Lung-Wen Tsai Mechanical Design Fund
Selection and Guidelines
To support graduate students in mechanical design at the direction of the Chair of the Department of Mechanical Engineering.
History and Purpose
Lung-Wen Tsai, professor of mechanical engineering, died in November 2002 at his home in Riverside.
Tsai, who was born in Taipei, Taiwan, received his Ph.D. in mechanical engineering from Stanford University in 1973. Before joining the Bourns College of Engineering faculty in 2000, he was a professor for more than 14 years at the University of Maryland, College Park, where he established world-renowned research and education programs in robotics and mechanisms.
Tsai's research interests were in robotics, mechanisms and machine theory, design methodology, automotive engineering and microelectromechanical systems. He was a Fellow of the American Association for the Advancement of Science, a Fellow of the American Society of Mechanical Engineers and a member of the Society of Automotive Engineers. He held numerous U.S. patents and was the author of two textbooks, 68 archival journal papers and 95 conference papers.
His honors include the Melville Medal (1985 ASME Congress and Exposition), Best Paper Awards (1984 ASME Mechanisms Conference, 1989 and 1991 Applied Mechanisms and Robotics Conference), Arch Colwell Merit Award (1988 SAE International Congress & Exposition), South Pointing Chariot (1993 Applied Mechanisms & Robotics Conference), Presidential Chair Professor at UC Riverside (2000-2002) and numerous international invited professorships and lectureships. Since 1998, he was the editor-in-chief of the ASME Journal of Mechanical Design. In February 2002, he was elected as an Honorary Professor at National Chiao-Tung University.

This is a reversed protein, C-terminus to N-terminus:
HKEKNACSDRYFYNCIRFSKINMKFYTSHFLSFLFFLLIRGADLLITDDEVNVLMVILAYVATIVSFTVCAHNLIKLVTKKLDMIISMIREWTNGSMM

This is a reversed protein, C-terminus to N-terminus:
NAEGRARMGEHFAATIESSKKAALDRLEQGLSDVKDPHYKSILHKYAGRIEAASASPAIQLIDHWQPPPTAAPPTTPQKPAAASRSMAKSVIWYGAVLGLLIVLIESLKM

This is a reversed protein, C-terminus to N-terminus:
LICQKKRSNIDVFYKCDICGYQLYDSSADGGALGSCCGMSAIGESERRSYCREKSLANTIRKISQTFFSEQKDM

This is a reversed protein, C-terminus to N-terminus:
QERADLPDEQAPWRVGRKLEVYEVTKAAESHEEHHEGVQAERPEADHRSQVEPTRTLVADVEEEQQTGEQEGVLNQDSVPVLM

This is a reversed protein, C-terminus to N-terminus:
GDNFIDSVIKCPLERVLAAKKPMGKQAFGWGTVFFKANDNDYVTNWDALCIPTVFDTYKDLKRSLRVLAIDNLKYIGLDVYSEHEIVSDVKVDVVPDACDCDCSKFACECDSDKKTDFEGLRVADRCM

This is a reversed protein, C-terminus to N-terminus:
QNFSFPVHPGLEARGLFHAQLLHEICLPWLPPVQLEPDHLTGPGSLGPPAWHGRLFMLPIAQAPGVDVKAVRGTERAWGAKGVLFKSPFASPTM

This fund will be used to support graduate students in mechanical design at the direction of the Chair of Mechanical Engineering in the Bourns College of Engineering.
Graduate Student Support
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